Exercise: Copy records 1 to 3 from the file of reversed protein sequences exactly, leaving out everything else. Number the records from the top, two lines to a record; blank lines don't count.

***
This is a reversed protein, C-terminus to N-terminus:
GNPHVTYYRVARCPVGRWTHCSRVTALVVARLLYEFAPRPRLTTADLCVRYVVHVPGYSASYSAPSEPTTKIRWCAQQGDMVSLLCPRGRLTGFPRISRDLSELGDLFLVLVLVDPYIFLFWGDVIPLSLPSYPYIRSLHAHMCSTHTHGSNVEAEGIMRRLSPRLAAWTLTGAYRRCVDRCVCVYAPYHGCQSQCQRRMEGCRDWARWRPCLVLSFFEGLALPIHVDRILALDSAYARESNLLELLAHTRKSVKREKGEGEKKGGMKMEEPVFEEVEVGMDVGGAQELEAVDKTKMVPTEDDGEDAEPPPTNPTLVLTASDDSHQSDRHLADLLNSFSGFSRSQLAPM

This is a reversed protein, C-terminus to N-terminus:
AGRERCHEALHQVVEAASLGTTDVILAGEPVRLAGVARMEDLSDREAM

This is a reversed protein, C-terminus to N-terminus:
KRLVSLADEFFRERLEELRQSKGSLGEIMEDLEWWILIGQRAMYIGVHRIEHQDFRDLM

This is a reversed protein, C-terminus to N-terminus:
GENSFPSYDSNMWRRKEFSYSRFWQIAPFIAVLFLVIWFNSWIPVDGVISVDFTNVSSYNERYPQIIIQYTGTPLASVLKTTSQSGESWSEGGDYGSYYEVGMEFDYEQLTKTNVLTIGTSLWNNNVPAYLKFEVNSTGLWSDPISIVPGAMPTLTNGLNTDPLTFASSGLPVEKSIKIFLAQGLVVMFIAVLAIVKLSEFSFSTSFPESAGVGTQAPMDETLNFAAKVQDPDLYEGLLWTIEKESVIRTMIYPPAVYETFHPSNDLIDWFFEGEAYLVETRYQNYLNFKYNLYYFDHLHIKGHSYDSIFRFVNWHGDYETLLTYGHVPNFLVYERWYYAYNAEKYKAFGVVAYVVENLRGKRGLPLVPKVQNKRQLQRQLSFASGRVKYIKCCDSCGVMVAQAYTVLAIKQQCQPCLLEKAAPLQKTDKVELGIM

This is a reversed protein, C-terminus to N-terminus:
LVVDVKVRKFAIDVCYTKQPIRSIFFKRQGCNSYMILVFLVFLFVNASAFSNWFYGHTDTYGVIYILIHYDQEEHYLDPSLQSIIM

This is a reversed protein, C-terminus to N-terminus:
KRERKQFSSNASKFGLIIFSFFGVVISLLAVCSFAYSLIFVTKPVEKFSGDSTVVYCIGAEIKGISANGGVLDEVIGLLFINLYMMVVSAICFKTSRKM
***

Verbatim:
This is a reversed protein, C-terminus to N-terminus:
GNPHVTYYRVARCPVGRWTHCSRVTALVVARLLYEFAPRPRLTTADLCVRYVVHVPGYSASYSAPSEPTTKIRWCAQQGDMVSLLCPRGRLTGFPRISRDLSELGDLFLVLVLVDPYIFLFWGDVIPLSLPSYPYIRSLHAHMCSTHTHGSNVEAEGIMRRLSPRLAAWTLTGAYRRCVDRCVCVYAPYHGCQSQCQRRMEGCRDWARWRPCLVLSFFEGLALPIHVDRILALDSAYARESNLLELLAHTRKSVKREKGEGEKKGGMKMEEPVFEEVEVGMDVGGAQELEAVDKTKMVPTEDDGEDAEPPPTNPTLVLTASDDSHQSDRHLADLLNSFSGFSRSQLAPM

This is a reversed protein, C-terminus to N-terminus:
AGRERCHEALHQVVEAASLGTTDVILAGEPVRLAGVARMEDLSDREAM

This is a reversed protein, C-terminus to N-terminus:
KRLVSLADEFFRERLEELRQSKGSLGEIMEDLEWWILIGQRAMYIGVHRIEHQDFRDLM